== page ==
‘The church has been accused of not forgiving them,’ the cleric said. ‘We did forgive them from the very start. But such actions should be cut short by society and authorities.’ His view was shared by Archpriest Maxim Kozlov: ‘We are praying and hoping these young women and all the people shouting in front of the court building realise their acts are awful. And despite this the church is asking for mercy within the limits of law.’ ...Read MoreThere are two issues--the first, which we will consider later this week is the relationship between church and state that made the church an appropriate place to stage a protest against state leadership. However my question today is:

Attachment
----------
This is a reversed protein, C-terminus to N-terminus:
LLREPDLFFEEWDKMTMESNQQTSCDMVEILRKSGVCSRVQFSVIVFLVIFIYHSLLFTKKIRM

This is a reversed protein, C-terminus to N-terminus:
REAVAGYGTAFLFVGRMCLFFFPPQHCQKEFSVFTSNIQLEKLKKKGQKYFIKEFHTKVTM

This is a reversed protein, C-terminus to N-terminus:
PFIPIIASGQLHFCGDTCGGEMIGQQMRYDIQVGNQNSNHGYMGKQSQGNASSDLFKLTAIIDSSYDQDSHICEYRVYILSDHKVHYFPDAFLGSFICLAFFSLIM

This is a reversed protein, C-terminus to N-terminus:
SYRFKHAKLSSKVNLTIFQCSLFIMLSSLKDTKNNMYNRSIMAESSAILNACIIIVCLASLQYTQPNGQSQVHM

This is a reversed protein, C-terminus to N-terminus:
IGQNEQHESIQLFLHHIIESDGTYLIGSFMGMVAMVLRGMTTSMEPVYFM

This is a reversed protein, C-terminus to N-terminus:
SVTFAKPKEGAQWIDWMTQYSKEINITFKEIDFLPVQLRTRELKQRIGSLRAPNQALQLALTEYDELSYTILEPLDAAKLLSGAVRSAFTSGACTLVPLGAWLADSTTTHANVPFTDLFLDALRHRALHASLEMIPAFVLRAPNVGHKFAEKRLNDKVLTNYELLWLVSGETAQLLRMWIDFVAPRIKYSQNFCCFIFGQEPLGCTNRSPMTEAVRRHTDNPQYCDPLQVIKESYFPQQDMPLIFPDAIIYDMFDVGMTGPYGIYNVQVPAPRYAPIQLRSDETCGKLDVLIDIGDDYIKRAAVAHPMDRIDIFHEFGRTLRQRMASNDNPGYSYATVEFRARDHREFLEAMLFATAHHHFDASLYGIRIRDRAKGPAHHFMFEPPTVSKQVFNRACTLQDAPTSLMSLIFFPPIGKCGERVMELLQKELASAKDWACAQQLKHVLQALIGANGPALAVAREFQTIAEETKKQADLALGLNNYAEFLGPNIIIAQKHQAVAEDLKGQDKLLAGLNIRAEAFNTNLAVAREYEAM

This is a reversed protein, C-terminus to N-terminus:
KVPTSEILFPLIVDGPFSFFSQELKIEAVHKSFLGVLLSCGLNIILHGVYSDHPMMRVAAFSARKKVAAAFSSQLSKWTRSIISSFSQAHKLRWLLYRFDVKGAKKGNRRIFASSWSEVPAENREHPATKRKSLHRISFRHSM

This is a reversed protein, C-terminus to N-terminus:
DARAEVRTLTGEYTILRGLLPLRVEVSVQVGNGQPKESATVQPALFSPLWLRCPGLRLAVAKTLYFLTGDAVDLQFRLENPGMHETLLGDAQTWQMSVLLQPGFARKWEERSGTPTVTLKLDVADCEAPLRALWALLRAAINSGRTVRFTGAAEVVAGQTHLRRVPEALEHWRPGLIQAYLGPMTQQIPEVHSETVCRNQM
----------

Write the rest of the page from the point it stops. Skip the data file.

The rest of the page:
Is it possible to truly forgive someone and still desire their punishment?Archpriest Kozlov's statement, "despite this, the church is asking for mercy within the limits of law. I think the apostle Paul would reject limiting grace to the confines of the law. The confines of the law are precisely what grace circumvents. Christian forgiveness is radical. It no longer seeks restitution because it believes restitution has been paid. It no longer seeks punishment because it believes punishment has been applied. We either believed Christ's sacrifice was sufficient or we do not. We can't believe Christ's sacrifice was sufficient enough that we can forgive so long as the one we've forgiven still has to suffer for their misdeed.